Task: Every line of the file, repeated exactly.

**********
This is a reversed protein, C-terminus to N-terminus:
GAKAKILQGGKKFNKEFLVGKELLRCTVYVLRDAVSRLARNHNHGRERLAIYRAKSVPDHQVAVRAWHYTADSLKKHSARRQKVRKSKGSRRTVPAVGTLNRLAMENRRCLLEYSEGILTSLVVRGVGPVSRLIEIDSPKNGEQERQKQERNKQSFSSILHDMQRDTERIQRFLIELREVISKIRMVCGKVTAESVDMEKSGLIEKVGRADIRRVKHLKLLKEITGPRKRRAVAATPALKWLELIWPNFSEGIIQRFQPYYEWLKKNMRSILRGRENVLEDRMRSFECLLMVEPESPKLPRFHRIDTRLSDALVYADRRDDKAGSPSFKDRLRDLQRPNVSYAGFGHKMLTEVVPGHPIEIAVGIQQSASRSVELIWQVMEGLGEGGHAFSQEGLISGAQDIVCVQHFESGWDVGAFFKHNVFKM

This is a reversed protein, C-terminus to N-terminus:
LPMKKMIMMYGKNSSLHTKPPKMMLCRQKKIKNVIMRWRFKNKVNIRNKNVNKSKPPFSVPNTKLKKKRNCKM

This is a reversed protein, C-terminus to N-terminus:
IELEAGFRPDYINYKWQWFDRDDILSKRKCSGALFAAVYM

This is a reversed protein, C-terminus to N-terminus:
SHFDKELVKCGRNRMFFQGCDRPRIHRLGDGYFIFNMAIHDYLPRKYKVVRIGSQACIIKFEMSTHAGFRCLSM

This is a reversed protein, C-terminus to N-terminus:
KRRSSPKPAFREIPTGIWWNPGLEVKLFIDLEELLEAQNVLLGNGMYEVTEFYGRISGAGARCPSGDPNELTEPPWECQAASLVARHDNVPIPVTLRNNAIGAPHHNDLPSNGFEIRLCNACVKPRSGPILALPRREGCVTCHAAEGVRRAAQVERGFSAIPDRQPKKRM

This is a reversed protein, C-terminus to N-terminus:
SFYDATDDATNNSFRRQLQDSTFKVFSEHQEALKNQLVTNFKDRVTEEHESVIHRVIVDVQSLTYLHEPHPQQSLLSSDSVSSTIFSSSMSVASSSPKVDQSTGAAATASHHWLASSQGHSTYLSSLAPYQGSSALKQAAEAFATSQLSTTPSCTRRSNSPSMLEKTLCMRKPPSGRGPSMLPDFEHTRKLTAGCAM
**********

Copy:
This is a reversed protein, C-terminus to N-terminus:
GAKAKILQGGKKFNKEFLVGKELLRCTVYVLRDAVSRLARNHNHGRERLAIYRAKSVPDHQVAVRAWHYTADSLKKHSARRQKVRKSKGSRRTVPAVGTLNRLAMENRRCLLEYSEGILTSLVVRGVGPVSRLIEIDSPKNGEQERQKQERNKQSFSSILHDMQRDTERIQRFLIELREVISKIRMVCGKVTAESVDMEKSGLIEKVGRADIRRVKHLKLLKEITGPRKRRAVAATPALKWLELIWPNFSEGIIQRFQPYYEWLKKNMRSILRGRENVLEDRMRSFECLLMVEPESPKLPRFHRIDTRLSDALVYADRRDDKAGSPSFKDRLRDLQRPNVSYAGFGHKMLTEVVPGHPIEIAVGIQQSASRSVELIWQVMEGLGEGGHAFSQEGLISGAQDIVCVQHFESGWDVGAFFKHNVFKM

This is a reversed protein, C-terminus to N-terminus:
LPMKKMIMMYGKNSSLHTKPPKMMLCRQKKIKNVIMRWRFKNKVNIRNKNVNKSKPPFSVPNTKLKKKRNCKM

This is a reversed protein, C-terminus to N-terminus:
IELEAGFRPDYINYKWQWFDRDDILSKRKCSGALFAAVYM

This is a reversed protein, C-terminus to N-terminus:
SHFDKELVKCGRNRMFFQGCDRPRIHRLGDGYFIFNMAIHDYLPRKYKVVRIGSQACIIKFEMSTHAGFRCLSM

This is a reversed protein, C-terminus to N-terminus:
KRRSSPKPAFREIPTGIWWNPGLEVKLFIDLEELLEAQNVLLGNGMYEVTEFYGRISGAGARCPSGDPNELTEPPWECQAASLVARHDNVPIPVTLRNNAIGAPHHNDLPSNGFEIRLCNACVKPRSGPILALPRREGCVTCHAAEGVRRAAQVERGFSAIPDRQPKKRM

This is a reversed protein, C-terminus to N-terminus:
SFYDATDDATNNSFRRQLQDSTFKVFSEHQEALKNQLVTNFKDRVTEEHESVIHRVIVDVQSLTYLHEPHPQQSLLSSDSVSSTIFSSSMSVASSSPKVDQSTGAAATASHHWLASSQGHSTYLSSLAPYQGSSALKQAAEAFATSQLSTTPSCTRRSNSPSMLEKTLCMRKPPSGRGPSMLPDFEHTRKLTAGCAM